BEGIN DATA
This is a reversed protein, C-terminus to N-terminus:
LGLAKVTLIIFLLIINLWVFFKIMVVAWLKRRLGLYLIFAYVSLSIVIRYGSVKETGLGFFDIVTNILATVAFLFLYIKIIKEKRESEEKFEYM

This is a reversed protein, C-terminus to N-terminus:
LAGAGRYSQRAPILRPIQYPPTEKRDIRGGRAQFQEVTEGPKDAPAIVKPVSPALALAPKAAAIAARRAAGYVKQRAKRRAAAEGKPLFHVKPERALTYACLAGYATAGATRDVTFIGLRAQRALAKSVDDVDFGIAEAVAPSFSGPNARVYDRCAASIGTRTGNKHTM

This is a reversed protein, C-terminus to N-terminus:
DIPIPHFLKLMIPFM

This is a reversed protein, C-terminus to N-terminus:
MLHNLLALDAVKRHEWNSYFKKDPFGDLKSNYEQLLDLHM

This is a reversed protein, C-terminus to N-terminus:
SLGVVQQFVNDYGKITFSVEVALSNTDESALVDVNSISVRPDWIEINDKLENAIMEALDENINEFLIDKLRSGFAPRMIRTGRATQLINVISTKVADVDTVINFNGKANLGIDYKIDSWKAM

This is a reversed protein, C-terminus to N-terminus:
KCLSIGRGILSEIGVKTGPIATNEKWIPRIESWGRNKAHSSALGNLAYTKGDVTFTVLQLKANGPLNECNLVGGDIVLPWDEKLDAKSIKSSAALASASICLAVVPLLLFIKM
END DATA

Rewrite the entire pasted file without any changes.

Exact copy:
This is a reversed protein, C-terminus to N-terminus:
LGLAKVTLIIFLLIINLWVFFKIMVVAWLKRRLGLYLIFAYVSLSIVIRYGSVKETGLGFFDIVTNILATVAFLFLYIKIIKEKRESEEKFEYM

This is a reversed protein, C-terminus to N-terminus:
LAGAGRYSQRAPILRPIQYPPTEKRDIRGGRAQFQEVTEGPKDAPAIVKPVSPALALAPKAAAIAARRAAGYVKQRAKRRAAAEGKPLFHVKPERALTYACLAGYATAGATRDVTFIGLRAQRALAKSVDDVDFGIAEAVAPSFSGPNARVYDRCAASIGTRTGNKHTM

This is a reversed protein, C-terminus to N-terminus:
DIPIPHFLKLMIPFM

This is a reversed protein, C-terminus to N-terminus:
MLHNLLALDAVKRHEWNSYFKKDPFGDLKSNYEQLLDLHM

This is a reversed protein, C-terminus to N-terminus:
SLGVVQQFVNDYGKITFSVEVALSNTDESALVDVNSISVRPDWIEINDKLENAIMEALDENINEFLIDKLRSGFAPRMIRTGRATQLINVISTKVADVDTVINFNGKANLGIDYKIDSWKAM

This is a reversed protein, C-terminus to N-terminus:
KCLSIGRGILSEIGVKTGPIATNEKWIPRIESWGRNKAHSSALGNLAYTKGDVTFTVLQLKANGPLNECNLVGGDIVLPWDEKLDAKSIKSSAALASASICLAVVPLLLFIKM